Because there is no solvent action of the bonding composition, on the facings of the element there is no deformation or warping of the roofing elements during storage or application to a roof. Because of this fact the finished roofing elements can be stored for a long period of time without losing any dimensional accuracy or stability. The sandwich element is well adapted to continuous manufacture without requiring the use of elevated temperature and pressure to secure the adhesive or to obtain a bond between the adhesive and the panel. This is particularly important because there should be no heat higher than the softening point of the polymeric foam material from which the core is made. The thus formed sandwich roofing element is impervious to moisture and air and is highly resistant to injury by exposure to adverse weather conditions. Because of its high heat insulating value, the panel is ideally suited as a roofing element to either retain heat within a structure or to prevent temperature variations within a building which could be caused by outside weather conditions. The application of the release paper to the adhesive is for the purpose of retaining sufficient tack in the adhesive so as to allow the formation of a permanent bond with the abutting panels when the complete element is used as a built up roofing material.

I claim:

1. An integral roof deck and insulation panel comprising a core of foamed polystyrene whose upper and lower surfaces having afiixed thereto plywood facing material, said upper facing material being adhered to a tar saturated asbestos felt by means of an acrylonitrile butadiene coal-tar pitch adhesive comprised of from by weight 28% to 35% coal-tar pitch, 40% to 47% heavy creosote oil, 20% to 28% coal, and 1% to 25 acrylonitrile butadiene, said roofing felt and adhesive being in overlapping relationship to the upper facing material, the adhesive overlapping portion being protected prior to use by means of a silicone treated film.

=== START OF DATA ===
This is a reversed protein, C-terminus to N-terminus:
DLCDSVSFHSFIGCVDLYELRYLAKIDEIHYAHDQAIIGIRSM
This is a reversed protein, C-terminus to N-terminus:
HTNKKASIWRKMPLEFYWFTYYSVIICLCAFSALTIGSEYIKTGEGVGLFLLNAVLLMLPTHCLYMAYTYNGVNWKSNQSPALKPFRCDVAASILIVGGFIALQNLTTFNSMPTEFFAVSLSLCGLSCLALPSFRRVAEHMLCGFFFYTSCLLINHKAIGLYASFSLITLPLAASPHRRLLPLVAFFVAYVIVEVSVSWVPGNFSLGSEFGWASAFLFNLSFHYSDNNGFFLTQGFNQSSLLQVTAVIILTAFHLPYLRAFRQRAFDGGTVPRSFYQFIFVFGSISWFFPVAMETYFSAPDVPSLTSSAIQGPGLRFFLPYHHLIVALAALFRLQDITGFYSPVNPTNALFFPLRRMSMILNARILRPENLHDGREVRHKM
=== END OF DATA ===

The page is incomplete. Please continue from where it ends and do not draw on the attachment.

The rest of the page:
2. An integral roof deck and insulation panel comprising a core of foamed polystyrene whose upper and lower surfaces having afiixed thereto plywood facing material, said upper facing material being adhered to a tar saturated asbestos felt by means of a bu-tyl rubber asphalt adhesive comprised of from by weight 40% to asphalt, 2% to 25% butyl rubber and 2% to 25% high boiling petroleum oil, said roofing felt and adhesive being in overlapping relationship to the upper facing material, the adhesive overlapping portion being protected prior to use by means of a silicone treated film.

References Cited in the file of this patent 5 UNITED STATES PATENTS 70,030 Scanlan Oct. 22, 1867 985,140 Button Feb. 28, 1911 1,568,227 Leonard Jan. 5, 1926 1,592,760 Fischer July 13, 1926 2,148,167 Lyman Feb. 21, 1939 2,164,712 Kirschbraun July 4, 1939 6 Att=well Dec. 30, 1947 Talm'ey June 23, 1953 Liebrook et al Dec. 9, 1958 Kloote et a1. July 28, 1959 FOREIGN PATENTS Canada June 23, 1959 France Feb. 15, 1960 OTHER REFERENCES Publishing Corp New York, fifth edition; 3rd printing,

1958, pages 421 and 981.

Patent Citations
Cited PatentFiling datePublication dateApplicantTitle
US70030 *Oct 22, 1867 Improved felt-roofing